Instead of Schism, I argue that we should focus elsewhere... specifically on living holy lives, on charity, and on what St Paul suggests: being 'ready for every good work, speaking evil of no-one, avoiding quarrelling, being gentle and showing courtesy to everyone.' (Ti.3.2). St Paul was a man of his time in many ways (especially his views on homosexuality and women!). But I believe his instincts regarding the building of effective Christian communities was essentially right.

      I guess we are not going to agree on this. But that doesn't mean that I think you are wrong to argue your case!

  2. the problem with

    "That is why we are Anglicans: because out of a desire not to speak evil of anyone, and to avoid quarrelling, we will continue to worship side by side with people with whom we might profoundly disagree, for example, over whether or not a Priest or a Bishop can be a woman"

    is this: it will always be a debate which is on 'their' terms (their= the anti-women, anti-gay, Forward in Faith leaning part of the church). As a straight male priest, sure you can attend Mass at the Church of the Ascension, kneel side by side with their vicar and disagree with what he's saying. You can disagree and debate till the cows come home, but he won't bar you from celebrating the Mass with him because of it. But your female colleagues couldn't do that at his church, he wouldn't allow them to take part in the Mass in the first place. And if you invited him to St Mark's for Mass, he wouldn't come if a women priest was presiding. He wouldn't lay aside his convictions for the sake of unity or hospitality.

    the difference between your approach and mine, I think, is that I do not see this as an intellectual matter of doctrine. You are, of course, perfectly at liberty to be friends with people you disagree with, I disagree with many of my friends about many things. That is entirely different from legitimising their point of view publicly and with all the force of 2000 years of Christian tradition in the celebration of the Eucharist. Rest assured that your friends wouldn't do the same for you...

  3. Dear Bisto Boy,

    I think the question you raise is essentially this: "How do we change minds?"

    One of the key differences between us, I suspect, is that I once shared the same views as our traditionalist friends. But, through the patient intervention of liberal friends, I was able, as a grew up, to change my mind and views.

    If I have understood your position correctly, you are essentially arguing for an approach to changing minds which says "so long as you hold different views to mine, I will have nothing to do with you". That, I would argue, is the way of misunderstanding and further conflict.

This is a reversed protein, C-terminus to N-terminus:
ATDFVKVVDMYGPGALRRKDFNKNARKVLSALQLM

The 'Listening Process' of the Anglican Communion suggests a different way. It asks that all people of good faith should listen to each other.

    I would, again, want to point to the example of Jesus. He attended synagogue, and took part in the liturgy - including reading the Scriptures (cf Luke 4.16ff). By doing so, he participated in worship with people who believed, for example, that women should not be educated in the Scriptures, and that only men should worship in the Synagogue. At the same time, as we well know, he drew women into his inner circle - teaching them alongside his male disciples. He worshipped in the Synagogue and Temple - but he also taught in public places.

    I would want to argue that my approach is similar. I worship alongside my traditionalist friends, whilst also worshipping in the inclusive environment of my own parish. I continue to listen to views that I profoundly don't share...but invite those who disagree with me to listen to my position too.

    By the way - for the record - I think you do my colleague at the Ascension a slight dis-service in assuming he 'wouldn't come if a woman priest was presiding'. I wouldn't presume to speak for Fr Mark (he can do that for himself if he wishes on this Blog!). But I do know traditionalist priests who would participate fully in worship led by a woman, even to the point of receiving the blessed bread and wine. (This happened at my training course at STETS). Whilst doing so, they would say that for them, the Eucharist was, theologically speaking, an Agape, not a Eucharist. For them, the experience was diminished theologically, but still valuable as an act of worship with fellow Christians who believe so much (but not everything) in common.